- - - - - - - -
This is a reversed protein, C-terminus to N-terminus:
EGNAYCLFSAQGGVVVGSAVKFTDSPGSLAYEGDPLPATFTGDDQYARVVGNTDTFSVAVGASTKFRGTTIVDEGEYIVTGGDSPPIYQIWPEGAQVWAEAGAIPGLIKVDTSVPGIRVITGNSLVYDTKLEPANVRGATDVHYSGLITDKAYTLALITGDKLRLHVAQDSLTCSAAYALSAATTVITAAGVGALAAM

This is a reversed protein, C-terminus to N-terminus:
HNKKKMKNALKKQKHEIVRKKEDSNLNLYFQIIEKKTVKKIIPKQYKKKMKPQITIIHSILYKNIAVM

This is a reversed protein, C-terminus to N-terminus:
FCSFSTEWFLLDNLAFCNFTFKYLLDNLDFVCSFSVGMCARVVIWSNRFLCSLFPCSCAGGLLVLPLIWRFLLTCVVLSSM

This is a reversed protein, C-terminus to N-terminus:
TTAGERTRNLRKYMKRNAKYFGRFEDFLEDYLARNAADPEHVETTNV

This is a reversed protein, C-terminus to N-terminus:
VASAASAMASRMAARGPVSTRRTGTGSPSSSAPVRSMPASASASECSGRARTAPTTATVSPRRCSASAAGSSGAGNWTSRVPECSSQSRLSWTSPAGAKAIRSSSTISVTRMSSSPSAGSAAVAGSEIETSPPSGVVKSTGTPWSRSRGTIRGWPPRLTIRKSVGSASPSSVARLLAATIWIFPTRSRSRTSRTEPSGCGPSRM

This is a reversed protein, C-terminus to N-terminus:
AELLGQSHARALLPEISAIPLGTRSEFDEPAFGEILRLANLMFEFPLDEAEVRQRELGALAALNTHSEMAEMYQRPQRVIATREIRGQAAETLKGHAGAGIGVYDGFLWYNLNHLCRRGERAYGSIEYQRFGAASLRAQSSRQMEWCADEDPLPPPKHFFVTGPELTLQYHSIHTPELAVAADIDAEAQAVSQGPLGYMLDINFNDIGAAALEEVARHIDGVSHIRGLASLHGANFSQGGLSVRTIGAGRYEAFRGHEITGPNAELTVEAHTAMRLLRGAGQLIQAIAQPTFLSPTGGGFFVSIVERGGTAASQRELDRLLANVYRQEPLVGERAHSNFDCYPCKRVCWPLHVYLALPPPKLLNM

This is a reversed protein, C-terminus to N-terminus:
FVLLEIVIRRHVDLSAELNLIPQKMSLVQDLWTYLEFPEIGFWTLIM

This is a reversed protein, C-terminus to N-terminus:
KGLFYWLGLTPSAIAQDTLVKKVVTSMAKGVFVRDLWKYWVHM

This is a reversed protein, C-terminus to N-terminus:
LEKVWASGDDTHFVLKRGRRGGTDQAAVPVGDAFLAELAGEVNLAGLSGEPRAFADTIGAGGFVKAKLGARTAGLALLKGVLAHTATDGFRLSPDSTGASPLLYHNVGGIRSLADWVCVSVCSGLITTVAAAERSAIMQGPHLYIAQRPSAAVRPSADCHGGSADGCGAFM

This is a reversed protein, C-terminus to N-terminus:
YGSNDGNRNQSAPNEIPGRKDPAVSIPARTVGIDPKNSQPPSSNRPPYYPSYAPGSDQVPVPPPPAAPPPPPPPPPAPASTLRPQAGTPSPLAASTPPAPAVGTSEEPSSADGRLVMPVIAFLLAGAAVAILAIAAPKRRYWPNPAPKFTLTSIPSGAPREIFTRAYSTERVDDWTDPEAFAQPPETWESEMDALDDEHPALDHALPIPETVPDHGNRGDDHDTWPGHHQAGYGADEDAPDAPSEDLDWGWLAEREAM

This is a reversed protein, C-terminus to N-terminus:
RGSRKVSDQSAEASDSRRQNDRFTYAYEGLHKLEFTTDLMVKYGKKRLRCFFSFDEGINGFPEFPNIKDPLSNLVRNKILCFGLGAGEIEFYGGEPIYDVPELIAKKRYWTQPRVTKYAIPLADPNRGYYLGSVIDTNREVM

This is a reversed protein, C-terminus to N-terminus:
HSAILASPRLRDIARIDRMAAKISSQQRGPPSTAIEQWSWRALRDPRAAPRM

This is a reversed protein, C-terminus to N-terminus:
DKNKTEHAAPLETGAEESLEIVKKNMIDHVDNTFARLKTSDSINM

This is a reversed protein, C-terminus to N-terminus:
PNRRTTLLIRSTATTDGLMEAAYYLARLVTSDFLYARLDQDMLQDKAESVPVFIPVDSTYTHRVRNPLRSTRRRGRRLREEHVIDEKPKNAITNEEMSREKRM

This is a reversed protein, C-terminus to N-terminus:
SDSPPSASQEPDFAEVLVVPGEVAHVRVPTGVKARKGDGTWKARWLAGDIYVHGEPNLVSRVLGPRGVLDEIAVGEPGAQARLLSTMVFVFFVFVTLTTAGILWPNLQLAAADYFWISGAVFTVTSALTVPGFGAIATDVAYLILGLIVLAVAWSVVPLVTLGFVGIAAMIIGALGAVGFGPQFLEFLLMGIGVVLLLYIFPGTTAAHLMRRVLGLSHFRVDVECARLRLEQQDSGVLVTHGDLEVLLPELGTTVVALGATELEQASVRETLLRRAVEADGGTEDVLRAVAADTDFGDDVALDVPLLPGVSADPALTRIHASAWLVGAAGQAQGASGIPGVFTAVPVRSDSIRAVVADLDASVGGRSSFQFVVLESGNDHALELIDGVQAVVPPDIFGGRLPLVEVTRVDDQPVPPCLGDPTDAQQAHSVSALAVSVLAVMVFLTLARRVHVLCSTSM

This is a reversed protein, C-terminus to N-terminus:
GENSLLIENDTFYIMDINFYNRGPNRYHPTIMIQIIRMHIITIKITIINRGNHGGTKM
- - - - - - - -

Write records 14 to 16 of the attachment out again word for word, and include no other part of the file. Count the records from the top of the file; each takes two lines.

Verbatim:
This is a reversed protein, C-terminus to N-terminus:
PNRRTTLLIRSTATTDGLMEAAYYLARLVTSDFLYARLDQDMLQDKAESVPVFIPVDSTYTHRVRNPLRSTRRRGRRLREEHVIDEKPKNAITNEEMSREKRM

This is a reversed protein, C-terminus to N-terminus:
SDSPPSASQEPDFAEVLVVPGEVAHVRVPTGVKARKGDGTWKARWLAGDIYVHGEPNLVSRVLGPRGVLDEIAVGEPGAQARLLSTMVFVFFVFVTLTTAGILWPNLQLAAADYFWISGAVFTVTSALTVPGFGAIATDVAYLILGLIVLAVAWSVVPLVTLGFVGIAAMIIGALGAVGFGPQFLEFLLMGIGVVLLLYIFPGTTAAHLMRRVLGLSHFRVDVECARLRLEQQDSGVLVTHGDLEVLLPELGTTVVALGATELEQASVRETLLRRAVEADGGTEDVLRAVAADTDFGDDVALDVPLLPGVSADPALTRIHASAWLVGAAGQAQGASGIPGVFTAVPVRSDSIRAVVADLDASVGGRSSFQFVVLESGNDHALELIDGVQAVVPPDIFGGRLPLVEVTRVDDQPVPPCLGDPTDAQQAHSVSALAVSVLAVMVFLTLARRVHVLCSTSM

This is a reversed protein, C-terminus to N-terminus:
GENSLLIENDTFYIMDINFYNRGPNRYHPTIMIQIIRMHIITIKITIINRGNHGGTKM